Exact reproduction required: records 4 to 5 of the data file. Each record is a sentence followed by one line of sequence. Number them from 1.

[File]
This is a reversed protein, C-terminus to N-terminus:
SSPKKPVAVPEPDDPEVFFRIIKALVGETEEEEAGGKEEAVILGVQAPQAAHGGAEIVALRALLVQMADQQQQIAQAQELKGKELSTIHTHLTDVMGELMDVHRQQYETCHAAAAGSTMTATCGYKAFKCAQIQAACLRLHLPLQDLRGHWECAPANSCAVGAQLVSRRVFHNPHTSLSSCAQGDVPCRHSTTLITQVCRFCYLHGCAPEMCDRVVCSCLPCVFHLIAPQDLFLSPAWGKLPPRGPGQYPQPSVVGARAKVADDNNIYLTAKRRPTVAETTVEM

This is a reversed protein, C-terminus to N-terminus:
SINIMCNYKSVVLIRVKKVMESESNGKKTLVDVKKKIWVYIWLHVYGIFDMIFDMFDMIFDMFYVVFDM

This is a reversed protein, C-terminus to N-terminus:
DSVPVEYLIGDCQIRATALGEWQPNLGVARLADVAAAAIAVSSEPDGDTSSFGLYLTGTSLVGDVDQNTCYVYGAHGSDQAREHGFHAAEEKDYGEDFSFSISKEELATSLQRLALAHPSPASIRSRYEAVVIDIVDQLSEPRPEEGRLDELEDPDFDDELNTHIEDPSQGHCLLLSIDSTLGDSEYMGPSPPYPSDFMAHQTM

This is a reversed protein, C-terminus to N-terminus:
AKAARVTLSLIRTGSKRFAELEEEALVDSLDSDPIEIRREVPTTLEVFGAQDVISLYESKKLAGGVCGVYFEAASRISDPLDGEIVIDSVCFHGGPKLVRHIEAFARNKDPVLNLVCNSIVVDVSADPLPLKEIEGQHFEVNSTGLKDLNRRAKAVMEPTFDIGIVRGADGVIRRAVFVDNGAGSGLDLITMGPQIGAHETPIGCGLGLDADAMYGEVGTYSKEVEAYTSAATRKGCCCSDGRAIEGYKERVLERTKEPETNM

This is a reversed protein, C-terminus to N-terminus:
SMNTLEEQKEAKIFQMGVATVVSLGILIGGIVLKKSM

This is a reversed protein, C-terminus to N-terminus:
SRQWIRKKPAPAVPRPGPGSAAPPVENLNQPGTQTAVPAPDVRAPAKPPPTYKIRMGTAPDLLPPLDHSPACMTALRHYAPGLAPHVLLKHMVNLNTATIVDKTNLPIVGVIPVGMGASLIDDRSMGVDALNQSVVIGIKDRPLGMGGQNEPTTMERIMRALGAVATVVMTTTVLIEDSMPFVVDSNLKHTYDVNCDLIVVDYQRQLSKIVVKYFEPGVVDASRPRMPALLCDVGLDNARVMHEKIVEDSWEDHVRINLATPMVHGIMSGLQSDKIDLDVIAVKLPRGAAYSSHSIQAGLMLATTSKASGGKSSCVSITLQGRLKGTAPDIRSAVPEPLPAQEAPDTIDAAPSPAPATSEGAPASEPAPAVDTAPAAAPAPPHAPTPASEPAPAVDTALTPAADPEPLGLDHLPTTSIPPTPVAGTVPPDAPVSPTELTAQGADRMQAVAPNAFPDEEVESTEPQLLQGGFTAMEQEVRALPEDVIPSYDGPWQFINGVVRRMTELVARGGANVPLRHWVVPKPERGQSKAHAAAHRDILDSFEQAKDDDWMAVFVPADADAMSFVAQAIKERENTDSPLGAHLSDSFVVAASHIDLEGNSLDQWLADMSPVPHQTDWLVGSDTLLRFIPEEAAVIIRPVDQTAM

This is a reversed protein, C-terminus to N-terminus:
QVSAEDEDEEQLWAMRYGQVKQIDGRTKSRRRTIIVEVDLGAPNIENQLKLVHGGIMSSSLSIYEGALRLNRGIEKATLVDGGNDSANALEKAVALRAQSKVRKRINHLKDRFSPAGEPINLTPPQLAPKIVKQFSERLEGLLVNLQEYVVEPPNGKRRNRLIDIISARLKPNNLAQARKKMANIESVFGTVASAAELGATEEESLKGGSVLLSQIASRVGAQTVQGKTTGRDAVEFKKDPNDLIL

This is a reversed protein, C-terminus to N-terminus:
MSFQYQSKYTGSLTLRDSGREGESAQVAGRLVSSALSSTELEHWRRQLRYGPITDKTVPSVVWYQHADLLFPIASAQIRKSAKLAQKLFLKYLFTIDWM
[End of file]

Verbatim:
This is a reversed protein, C-terminus to N-terminus:
AKAARVTLSLIRTGSKRFAELEEEALVDSLDSDPIEIRREVPTTLEVFGAQDVISLYESKKLAGGVCGVYFEAASRISDPLDGEIVIDSVCFHGGPKLVRHIEAFARNKDPVLNLVCNSIVVDVSADPLPLKEIEGQHFEVNSTGLKDLNRRAKAVMEPTFDIGIVRGADGVIRRAVFVDNGAGSGLDLITMGPQIGAHETPIGCGLGLDADAMYGEVGTYSKEVEAYTSAATRKGCCCSDGRAIEGYKERVLERTKEPETNM

This is a reversed protein, C-terminus to N-terminus:
SMNTLEEQKEAKIFQMGVATVVSLGILIGGIVLKKSM